Travis Milton, a native of Russell County, Virginia, high in the Alleghenys, became a chef on the East Coast, but his thoughts kept returning to his childhood home. “The more I learned about the restaurant business, the more I appreciated the food culture I’d grown up in,” he says. “I started dreaming of a restaurant that would capture and celebrate that lifestyle, allow me to explore where it came from.”
Milton is profiled in a recent Gastro Obscura article, “The Chef Restoring Appalachia’s World-Class. No matter your definition of “world-class” the term seems incongruous to most when applied to Appalachia, a region of grinding poverty and hard-scrabble existence, so it’s not surprising that his idea was ill-received by his fellow chefs. “When I’d say ‘Appalachian Cuisine,’ they’d hit me with a shit-eating sneer,” says Milton. In 2010, at a New York restaurant, Milton was part of a group planning dishes that would “tell about who we are.” He wondered aloud about sourcing leather britches and greasy-backs, a type of beans common in mountain gardens.
The following afternoon, the head chef slapped a copy of Ernest Matthew Mickler’s White Trash Cooking onto Milton’s station. “He got in my face,” says Milton, “and started barking, ‘If this is what you wanna do in my kitchen then you can get the fuck out!’” Having White Trash Cooking slammed in his face was a turning point. To overcome the stereotypes, Milton realized, he’d need to be able to tell the story of Appalachian food, but writing on the region’s cuisine was mostly focused on single mothers dressing up SPAM in a sugary sauce and other relatively recent ways that Appalachian cooks respond to the poverty that is, for most, coal’s legacy in Appalachia.
Then in 2016, Ronni Lundy published Victuals: An Appalachian Journey, with Recipes. Her work won the James Beard Foundation Book of the Year and Best Book, American Cooking awards. In Victuals, Lundy claims that European settlers adopted native Cherokee foods almost wholesale. Wild game, wild herbs and greens, nuts, and berries augmented produce from small gardens of beans, corn, and squash using the “Three Sisters” method.
Appalachians let animals range freely, keeping prized breeds adapted to the landscape. Settlers raised pigs on acorns, berries, and chestnuts, which produced the famous hams of Virginia, Kentucky and Tennessee. After the Civil War decimated the region, residents of isolated Appalachia embraced their gardening traditions, developing thousands of hybridized varieties of apples and pears, squash, tomatoes, collard greens, and other foodstuffs.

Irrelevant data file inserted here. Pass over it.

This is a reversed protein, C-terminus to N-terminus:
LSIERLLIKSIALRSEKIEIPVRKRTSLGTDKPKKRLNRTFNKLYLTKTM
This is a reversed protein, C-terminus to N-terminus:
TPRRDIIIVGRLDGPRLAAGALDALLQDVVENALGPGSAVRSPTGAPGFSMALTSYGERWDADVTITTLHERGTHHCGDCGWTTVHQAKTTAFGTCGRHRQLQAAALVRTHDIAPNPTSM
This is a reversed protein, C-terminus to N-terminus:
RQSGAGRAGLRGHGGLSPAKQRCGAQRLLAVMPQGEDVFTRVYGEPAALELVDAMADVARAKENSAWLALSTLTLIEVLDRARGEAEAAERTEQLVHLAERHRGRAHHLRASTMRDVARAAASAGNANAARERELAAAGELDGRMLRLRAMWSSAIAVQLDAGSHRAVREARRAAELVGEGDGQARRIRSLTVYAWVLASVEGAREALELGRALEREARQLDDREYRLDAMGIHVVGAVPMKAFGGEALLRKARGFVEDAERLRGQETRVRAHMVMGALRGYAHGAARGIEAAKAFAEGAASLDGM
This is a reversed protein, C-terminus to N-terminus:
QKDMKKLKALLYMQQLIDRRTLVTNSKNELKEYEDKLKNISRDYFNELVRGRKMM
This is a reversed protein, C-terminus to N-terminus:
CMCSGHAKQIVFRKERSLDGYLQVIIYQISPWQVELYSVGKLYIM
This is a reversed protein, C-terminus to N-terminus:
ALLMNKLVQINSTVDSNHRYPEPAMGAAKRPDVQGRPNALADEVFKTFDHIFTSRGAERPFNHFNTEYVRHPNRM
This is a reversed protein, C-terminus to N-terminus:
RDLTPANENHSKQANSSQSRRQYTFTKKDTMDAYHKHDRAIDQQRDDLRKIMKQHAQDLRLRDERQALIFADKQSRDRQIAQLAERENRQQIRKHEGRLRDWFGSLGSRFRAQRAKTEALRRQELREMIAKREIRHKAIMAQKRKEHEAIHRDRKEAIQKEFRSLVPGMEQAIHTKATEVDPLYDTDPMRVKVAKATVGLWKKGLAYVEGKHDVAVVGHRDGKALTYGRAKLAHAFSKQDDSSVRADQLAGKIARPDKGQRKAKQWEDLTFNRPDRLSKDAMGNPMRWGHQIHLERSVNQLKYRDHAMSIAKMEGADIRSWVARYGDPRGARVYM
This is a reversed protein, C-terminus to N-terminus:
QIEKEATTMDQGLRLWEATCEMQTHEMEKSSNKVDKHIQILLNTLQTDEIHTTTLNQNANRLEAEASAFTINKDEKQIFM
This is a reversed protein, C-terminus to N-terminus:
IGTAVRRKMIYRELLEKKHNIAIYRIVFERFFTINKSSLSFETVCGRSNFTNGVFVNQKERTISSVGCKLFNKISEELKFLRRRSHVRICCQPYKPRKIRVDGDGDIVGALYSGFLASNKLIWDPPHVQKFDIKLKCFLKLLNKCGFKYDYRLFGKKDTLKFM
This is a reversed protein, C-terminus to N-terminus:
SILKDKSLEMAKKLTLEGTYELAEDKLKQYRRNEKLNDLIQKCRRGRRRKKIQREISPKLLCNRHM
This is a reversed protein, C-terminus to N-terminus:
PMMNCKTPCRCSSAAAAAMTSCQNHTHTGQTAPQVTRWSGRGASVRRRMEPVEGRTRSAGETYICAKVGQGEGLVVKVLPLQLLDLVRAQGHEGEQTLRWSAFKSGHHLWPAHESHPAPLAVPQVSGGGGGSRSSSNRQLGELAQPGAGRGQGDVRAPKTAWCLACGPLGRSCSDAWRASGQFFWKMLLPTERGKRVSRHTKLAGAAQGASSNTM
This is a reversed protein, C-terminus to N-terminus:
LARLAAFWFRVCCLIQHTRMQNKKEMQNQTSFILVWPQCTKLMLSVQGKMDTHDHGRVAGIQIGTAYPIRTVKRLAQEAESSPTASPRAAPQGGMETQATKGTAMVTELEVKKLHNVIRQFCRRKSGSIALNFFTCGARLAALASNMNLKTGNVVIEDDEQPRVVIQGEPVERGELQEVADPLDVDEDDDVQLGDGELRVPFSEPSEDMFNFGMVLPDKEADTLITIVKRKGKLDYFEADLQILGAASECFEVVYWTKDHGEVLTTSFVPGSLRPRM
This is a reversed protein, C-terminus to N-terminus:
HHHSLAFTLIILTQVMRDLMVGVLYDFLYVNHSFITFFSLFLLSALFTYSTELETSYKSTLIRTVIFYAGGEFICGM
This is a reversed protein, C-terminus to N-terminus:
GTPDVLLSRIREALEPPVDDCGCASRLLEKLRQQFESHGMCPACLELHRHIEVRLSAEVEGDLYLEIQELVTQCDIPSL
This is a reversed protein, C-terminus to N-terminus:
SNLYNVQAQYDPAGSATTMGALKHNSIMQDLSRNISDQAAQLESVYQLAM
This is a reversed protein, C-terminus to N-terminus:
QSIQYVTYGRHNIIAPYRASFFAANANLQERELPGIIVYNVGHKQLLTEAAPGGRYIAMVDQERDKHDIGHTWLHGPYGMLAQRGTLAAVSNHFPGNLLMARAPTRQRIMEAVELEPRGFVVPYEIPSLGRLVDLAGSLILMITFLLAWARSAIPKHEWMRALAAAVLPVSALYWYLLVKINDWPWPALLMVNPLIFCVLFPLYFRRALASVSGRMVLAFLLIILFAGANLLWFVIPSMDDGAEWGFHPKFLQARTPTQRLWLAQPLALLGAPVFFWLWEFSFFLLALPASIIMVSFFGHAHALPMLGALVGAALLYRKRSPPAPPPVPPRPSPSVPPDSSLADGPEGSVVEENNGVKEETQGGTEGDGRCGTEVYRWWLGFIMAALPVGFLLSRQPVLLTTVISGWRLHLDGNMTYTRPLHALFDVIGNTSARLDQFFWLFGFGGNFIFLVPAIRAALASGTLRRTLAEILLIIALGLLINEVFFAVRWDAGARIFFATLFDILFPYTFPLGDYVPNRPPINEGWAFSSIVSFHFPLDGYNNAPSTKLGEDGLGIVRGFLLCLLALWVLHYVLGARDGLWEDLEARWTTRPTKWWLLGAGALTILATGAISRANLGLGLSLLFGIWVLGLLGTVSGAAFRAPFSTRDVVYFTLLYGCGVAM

While Victuals establishes a benchmark, the font and source for Appalachian food writing is The Foxfire Book of Appalachian Cookery: Regional Memorabilia and Recipes. First published in 1984, Appalachian Cookery has little resemblance to any other publication involving Southern foods. The Foxfire Project was the brain-child of Eliot Wigginton, a man from West Virginia who received an advanced education in the north and began teaching at a rural school in northeastern Georgia during the late 1960s. Called “foxfire” after a will-o’-the-wisp in mountain woods, his students collected folklore and customs in a series of oral histories that were first published in a 1972 anthology. Many more editions have followed as well as other volumes documenting Appalachian culture.
According to the text, some of the research and the photographic essays included in Appalachian Cookery were gathered for previous Foxfire books but were not selected for inclusion into an earlier volume. Appalachian Cookery stands out as the most complete and comprehensive record we have of the food, cooking and home life of southern Appalachia in early to mid-20th century. Most of the recipes are very simple; pound cake has four ingredients in equal measure. The book is also a primer on how to use homegrown or wild-gathered foods. Appalachian Cookery opens a door to a world far away from arugula and alien to star anise, a world where cooking was simple but not coarse, having a balance and symmetry all its own, dictated by the lessons of long-ago voices set in concert with the rhythm of the seasons. For those of us from the upland South, these are our roots.
Cream 1 cup plus 2 tablespoons shortening with an equal amount of sugar. Add one cup molasses and two beaten eggs. Sift together 4 ¾ cups plain flour with 1 tablespoon baking powder, 1 teaspoon salt and 1 ½ teaspoons soda. Then combine with 2 cups grated coconut, 2 cups chopped walnuts and 1 ½ cups raisins. Add dry ingredients alternately with 1 cup milk to creamed egg mixture. Drop by spoonfuls onto a greased baking sheet. Bake in a moderate (350) oven for 10 minutes. YIELD: approx. 7 dozen cookies.